Real Estate News

For an NBA star, a dream house became a nightmare

Shai Gilgeous-Alexander of the Oklahoma City Thunder wants out of the sale amid threats, including one pledging to burn the home down, lawsuit says

Oklahoma City Thunder guard Shai Gilgeous-Alexander (2) drives against Cleveland Cavaliers guard Donovan Mitchell (45) in the first half of an NBA basketball game, Friday, Oct. 27, 2023, in Cleveland. (AP Photo/David Dermer) AP

The six-bedroom, 10,000-square-foot house on Lake Ontario that Shai Gilgeous-Alexander, a star player with the Oklahoma City Thunder, bought for just over 8.4 million Canadian dollars ($6.1 million U.S.) should have been a dream home.

But in May, two days after Gilgeous-Alexander, 25, moved into the house, near Toronto, with his partner, it became a nightmare, according to a lawsuit seeking to nullify the sale. A menacing visitor appeared looking for a previous occupant. The couple left the next day and haven’t returned.

The young NBA player’s house, described in the real estate listing as an “elegant, resort-like estate,” had been the home of Aiden Pleterski, a self-styled “crypto king” who declared bankruptcy in 2022 while owing just under CA$13 million to more than 150 investment clients.


Court records show that the home received a steady stream of angry visitors seeking to talk to Pleterski while he was living there and after he moved out.

Last December, court documents show, Pleterski was kidnapped by one of his aggrieved investors and four other men, then beaten and tortured over three days.

Testimony in the bankruptcy case reveals that Pleterski had a security guard to ward off angry investors and was eventually moved out of the house for his own safety. Another resident also fled, fearing for his safety after angry visitors continued to turn up every day.

A holding company Gilgeous-Alexander owned is now asking a court to reverse the purchase of the Burlington, Ontario, house because the seller did not disclose its link to Pleterski and the home’s potential security threat.

Citing the kidnapping, the holding company, in its filing, said the people who had been showing up at the upscale home “were not making idle threats.’’

The property’s former owner, the head of a Toronto real estate company with holdings that include apartments, retirement homes, and hotels, hid the information about alarming visitors from potential buyers because “any purchaser who could afford to spend in excess of $8 million on a luxury home would value privacy and would also in any case want no part of a property that had a history of threatening visits to the past two occupants.”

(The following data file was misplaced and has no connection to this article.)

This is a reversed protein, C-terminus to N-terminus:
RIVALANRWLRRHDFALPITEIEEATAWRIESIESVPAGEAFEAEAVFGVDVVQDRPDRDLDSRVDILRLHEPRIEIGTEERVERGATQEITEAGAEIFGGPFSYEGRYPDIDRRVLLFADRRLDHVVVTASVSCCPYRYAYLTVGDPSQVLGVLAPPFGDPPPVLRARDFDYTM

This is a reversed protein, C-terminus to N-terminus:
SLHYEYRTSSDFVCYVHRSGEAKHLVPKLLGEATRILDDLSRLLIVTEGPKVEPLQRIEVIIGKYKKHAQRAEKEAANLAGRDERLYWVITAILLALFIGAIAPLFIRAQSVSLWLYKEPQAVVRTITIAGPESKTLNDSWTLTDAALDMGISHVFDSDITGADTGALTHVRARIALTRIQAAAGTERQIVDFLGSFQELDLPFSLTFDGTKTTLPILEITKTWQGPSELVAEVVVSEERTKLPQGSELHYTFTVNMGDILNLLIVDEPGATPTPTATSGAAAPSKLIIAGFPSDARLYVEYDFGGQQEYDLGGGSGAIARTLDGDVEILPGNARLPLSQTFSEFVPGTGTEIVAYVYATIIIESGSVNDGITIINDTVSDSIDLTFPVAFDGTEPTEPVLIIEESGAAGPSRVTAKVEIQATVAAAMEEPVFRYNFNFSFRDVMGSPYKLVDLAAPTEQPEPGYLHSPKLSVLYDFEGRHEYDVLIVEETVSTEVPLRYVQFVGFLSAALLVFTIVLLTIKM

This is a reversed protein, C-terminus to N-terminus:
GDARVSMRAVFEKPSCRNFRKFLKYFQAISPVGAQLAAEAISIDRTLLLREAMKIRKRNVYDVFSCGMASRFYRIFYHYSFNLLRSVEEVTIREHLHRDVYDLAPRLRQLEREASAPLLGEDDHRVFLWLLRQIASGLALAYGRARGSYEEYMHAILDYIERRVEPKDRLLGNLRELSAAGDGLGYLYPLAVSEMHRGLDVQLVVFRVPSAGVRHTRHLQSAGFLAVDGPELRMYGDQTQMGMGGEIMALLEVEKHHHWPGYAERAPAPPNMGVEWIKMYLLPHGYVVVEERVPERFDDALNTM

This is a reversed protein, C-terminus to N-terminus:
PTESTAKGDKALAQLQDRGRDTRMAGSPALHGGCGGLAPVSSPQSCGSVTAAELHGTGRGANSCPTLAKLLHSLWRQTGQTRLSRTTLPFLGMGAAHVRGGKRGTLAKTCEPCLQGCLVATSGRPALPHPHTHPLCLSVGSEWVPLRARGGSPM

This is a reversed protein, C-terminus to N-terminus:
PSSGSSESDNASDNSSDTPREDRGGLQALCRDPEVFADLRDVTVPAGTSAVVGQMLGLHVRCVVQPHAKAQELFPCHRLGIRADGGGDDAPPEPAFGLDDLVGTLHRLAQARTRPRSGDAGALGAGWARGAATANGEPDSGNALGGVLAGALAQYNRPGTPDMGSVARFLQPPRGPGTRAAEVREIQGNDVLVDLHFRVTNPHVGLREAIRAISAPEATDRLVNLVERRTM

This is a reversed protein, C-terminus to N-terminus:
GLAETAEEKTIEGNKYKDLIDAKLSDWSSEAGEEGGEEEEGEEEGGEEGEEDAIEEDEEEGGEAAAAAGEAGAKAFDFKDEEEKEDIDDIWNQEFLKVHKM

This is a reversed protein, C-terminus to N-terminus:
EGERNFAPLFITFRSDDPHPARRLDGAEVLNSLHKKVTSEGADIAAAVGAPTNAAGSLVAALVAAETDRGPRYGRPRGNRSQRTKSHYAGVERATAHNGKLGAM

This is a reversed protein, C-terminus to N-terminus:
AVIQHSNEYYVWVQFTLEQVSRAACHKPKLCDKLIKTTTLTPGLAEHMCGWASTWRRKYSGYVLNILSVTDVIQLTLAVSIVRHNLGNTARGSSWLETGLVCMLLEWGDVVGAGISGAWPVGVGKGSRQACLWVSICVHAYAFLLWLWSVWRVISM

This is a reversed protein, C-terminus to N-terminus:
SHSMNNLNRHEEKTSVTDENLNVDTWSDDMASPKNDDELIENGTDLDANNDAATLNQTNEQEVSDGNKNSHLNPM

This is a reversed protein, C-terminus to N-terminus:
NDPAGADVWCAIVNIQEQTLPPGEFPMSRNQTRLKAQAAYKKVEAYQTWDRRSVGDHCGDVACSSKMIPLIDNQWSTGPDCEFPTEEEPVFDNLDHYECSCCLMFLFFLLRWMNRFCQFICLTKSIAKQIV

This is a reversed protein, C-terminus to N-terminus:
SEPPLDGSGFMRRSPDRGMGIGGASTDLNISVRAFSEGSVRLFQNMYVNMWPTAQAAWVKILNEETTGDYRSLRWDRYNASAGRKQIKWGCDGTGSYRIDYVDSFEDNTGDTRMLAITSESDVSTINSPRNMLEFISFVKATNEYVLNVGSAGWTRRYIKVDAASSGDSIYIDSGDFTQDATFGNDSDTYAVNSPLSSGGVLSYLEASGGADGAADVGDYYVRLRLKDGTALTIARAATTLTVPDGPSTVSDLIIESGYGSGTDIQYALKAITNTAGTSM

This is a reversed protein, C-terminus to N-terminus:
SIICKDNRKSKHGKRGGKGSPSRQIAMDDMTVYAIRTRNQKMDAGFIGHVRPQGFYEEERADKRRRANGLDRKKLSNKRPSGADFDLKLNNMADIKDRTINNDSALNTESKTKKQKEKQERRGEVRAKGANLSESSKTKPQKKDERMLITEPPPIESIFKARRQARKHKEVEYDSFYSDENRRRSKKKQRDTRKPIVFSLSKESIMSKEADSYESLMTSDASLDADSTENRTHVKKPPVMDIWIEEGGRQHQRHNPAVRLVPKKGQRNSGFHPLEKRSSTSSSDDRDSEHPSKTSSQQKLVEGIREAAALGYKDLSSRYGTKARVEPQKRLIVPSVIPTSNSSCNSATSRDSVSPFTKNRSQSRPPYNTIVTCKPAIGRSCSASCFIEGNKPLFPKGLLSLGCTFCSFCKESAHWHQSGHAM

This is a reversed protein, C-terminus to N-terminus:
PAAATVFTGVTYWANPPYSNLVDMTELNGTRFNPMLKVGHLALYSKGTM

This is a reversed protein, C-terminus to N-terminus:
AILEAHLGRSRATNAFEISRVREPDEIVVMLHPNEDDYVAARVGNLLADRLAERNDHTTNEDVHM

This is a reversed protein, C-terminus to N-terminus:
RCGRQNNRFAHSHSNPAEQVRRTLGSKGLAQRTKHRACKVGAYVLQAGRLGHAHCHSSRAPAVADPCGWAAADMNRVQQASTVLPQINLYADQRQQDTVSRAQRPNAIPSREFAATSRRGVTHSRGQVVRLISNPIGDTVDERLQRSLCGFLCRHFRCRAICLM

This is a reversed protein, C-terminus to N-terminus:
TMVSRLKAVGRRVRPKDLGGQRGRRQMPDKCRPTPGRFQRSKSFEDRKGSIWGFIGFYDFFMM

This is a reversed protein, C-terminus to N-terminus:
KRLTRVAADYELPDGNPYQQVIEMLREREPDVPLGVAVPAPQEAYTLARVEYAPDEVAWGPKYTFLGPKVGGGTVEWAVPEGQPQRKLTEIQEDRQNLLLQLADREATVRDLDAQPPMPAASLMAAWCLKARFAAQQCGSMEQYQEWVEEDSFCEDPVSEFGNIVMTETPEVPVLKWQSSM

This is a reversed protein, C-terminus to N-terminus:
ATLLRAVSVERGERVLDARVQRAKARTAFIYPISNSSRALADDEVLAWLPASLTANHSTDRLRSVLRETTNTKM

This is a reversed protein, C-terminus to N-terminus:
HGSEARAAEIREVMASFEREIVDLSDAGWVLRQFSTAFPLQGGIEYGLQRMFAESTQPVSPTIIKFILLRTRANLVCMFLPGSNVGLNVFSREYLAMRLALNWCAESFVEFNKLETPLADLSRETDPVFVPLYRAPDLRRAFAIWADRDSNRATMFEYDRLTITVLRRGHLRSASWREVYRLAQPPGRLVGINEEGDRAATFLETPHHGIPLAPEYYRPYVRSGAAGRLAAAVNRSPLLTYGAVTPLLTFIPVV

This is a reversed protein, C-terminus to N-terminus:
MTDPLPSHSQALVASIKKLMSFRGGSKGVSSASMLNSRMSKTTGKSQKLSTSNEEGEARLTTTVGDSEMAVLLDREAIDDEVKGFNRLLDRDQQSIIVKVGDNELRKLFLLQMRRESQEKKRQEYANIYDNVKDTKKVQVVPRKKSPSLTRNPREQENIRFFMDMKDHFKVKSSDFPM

Through his lawyer, Gilgeous-Alexander declined to comment.

The Halton Regional Police, which has authority over Burlington, declined to provide any more information, and a spokesperson refused to say whether Pleterski was the target of a criminal investigation.

The home that Gilgeous-Alexander bought was located between Toronto, where he was born, and Hamilton, Ontario, where he was raised. It came fully furnished and included a gym, three-car garage, and a home theater. The bedrooms, reached by elevator, offered sweeping lake views, including the property’s private dock.

In his lawsuit, Gilgeous-Alexander said that two days after he moved in, a man appeared demanding to see someone he had never heard of — Pleterski. Rather than leave when told that no one by that name was there, the uninvited visitor looked around the property and then sat in his car in the driveway.

Gilgeous-Alexander’s partner, Hailey Summers, called the nonemergency number for police and was told that the agency “had received several reports about threats to the property, including that there was a threat to burn the home down,” the lawsuit said.

In spring 2021, Pleterski agreed to lease-to-own the Burlington house from a company controlled by Ray Gupta, who also controls the Sunray Group real estate holding company in Toronto.


But when Pleterski’s trading business began collapsing, he stopped making his monthly CA$45,000 rent payments and moved to a hotel owned by Sunray, where he wasn’t charged rent.

In a response to Gilgeous-Alexander’s complaint, Gupta’s company downplayed the frequency and potential danger brought by the uninvited visitors and argued that it had no obligation to disclose the persistence of the unwelcome guests.

“Notwithstanding the fact that Aiden was abducted, any visit to the Property by an individual inquiring about its former occupant would be viewed as an entirely normal occurrence,” it said.

But during a sworn interview for Pleterski’s bankruptcy case, Sandeep Gupta, Ray’s son, who handled all the dealings with Pleterski, painted a different picture.

“People were coming up to the house every single day, looking for Aiden,” Sandeep Gupta said.

He said the unwanted visits continued when a Sunray employee moved in to keep the furnished home occupied, and the employee asked for a security guard. “His wife refused to stay there,” Gupta said. “It was a very bad situation.”

This article originally appeared in The New York Times.

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